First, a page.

Concrete Driveway Staining Tips
by Guest on Oct 5, 2012
One modern option to add more colors, design, and character to your concrete driveway is to stain it. With a quick stroll inside your local hardware store, you may collect many catalogs showing you the beauty of a perfectly stained concrete driveway. In recent years, homeowners and drawn to this option because of the economic factor and the flexibility in colors and designs, it is only limited by your imagination. But, before jumping in on the project, there are tips that you must know.
The first and most important tip is to check your local weather forecast. Avoid starting your staining project if there is rain in the forecast for the next few days. Rain is absolutely the worst enemy of stains. Excess stain or stain residue will be carried by the rainwater and go all over the place. Your stained surface will end up with uneven color or even discoloring. If the rain comes unexpectedly before your stain has fully dried, make sure to cover your stained area the best way you can.
The second tip is also related to unwanted water. Most often, your concrete driveway is right next to your lawn or other vegetation. So check your automatic sprinkler system, make sure the sprinkler heads are all functioning and pointing only towards your lawn. If your lawn and driveway are on a slope, watch out for the excess runoff from the wet area. Better yet, it is safer to simply switch off your sprinkler system for a few days.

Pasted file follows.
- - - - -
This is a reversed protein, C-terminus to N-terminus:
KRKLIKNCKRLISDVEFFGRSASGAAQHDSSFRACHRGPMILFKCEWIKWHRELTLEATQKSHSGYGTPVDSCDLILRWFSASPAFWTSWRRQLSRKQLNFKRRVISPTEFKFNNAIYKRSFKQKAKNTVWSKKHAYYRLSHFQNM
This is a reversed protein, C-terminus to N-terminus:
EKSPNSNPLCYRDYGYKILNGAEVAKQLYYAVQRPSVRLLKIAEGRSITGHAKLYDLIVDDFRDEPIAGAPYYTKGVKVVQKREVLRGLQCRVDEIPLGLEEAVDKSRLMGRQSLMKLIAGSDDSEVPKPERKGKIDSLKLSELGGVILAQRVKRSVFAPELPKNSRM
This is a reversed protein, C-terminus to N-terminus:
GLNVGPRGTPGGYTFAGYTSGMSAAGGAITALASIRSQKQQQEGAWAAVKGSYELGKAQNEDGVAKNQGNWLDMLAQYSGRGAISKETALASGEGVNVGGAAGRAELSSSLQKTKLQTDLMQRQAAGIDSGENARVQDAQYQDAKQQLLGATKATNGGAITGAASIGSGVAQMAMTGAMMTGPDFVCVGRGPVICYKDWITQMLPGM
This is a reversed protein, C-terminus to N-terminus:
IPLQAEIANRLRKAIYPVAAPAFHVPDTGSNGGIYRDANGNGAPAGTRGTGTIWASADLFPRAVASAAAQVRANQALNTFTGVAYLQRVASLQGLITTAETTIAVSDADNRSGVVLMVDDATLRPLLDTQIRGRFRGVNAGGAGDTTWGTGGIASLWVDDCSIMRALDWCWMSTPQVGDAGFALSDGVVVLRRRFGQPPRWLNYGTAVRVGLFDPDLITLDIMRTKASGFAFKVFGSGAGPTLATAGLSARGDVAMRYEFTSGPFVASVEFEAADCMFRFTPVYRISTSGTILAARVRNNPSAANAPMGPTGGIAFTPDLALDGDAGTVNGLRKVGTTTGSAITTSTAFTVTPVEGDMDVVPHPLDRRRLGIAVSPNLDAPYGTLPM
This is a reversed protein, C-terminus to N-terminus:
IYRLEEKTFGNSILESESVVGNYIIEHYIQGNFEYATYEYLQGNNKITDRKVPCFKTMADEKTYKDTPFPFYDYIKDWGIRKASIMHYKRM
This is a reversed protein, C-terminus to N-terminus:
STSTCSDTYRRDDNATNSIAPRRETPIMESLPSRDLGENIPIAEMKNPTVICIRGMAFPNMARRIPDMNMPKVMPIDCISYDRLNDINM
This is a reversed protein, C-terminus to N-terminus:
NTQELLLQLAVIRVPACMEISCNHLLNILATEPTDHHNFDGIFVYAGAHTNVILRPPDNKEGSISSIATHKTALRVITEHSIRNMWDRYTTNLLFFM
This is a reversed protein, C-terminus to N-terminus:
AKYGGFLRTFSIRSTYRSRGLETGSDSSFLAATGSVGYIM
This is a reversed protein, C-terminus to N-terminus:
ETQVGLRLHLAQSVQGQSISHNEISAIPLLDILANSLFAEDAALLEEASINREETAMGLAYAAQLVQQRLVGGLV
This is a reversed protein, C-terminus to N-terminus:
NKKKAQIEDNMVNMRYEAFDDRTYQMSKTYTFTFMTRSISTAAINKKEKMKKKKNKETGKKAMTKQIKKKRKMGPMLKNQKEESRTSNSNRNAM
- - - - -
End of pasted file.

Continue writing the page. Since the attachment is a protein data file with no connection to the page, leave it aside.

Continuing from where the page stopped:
Applying surface sealer is important for outdoor concrete staining. Acrylic is the material of choice because it can let moisture in the slab escape. Acrylic is also UV stable, economical, and easy to apply. For a concrete driveway, normally you do not look for a shiny or wet look. Therefore, a silicone-based penetrating sealer would be most recommended.
The last tip is to avoid over-application of the secondary accent color. Keep in mind that, in most projects, the secondary color should make up only 10% to 20% of the visible color. Over application may lead to failure in the sealer layer on top. If the secondary color has a darker accent, over-application may also lead to brown spots.
If you decide to go DIY, these are just a few simple tips that you must pay attention to. An experienced concrete paving and concrete staining professional will be able to give you more expert advice. Alternatively, you can simply give your project to a pro. They will connect you with quality local concrete contractors serving your neighborhood.
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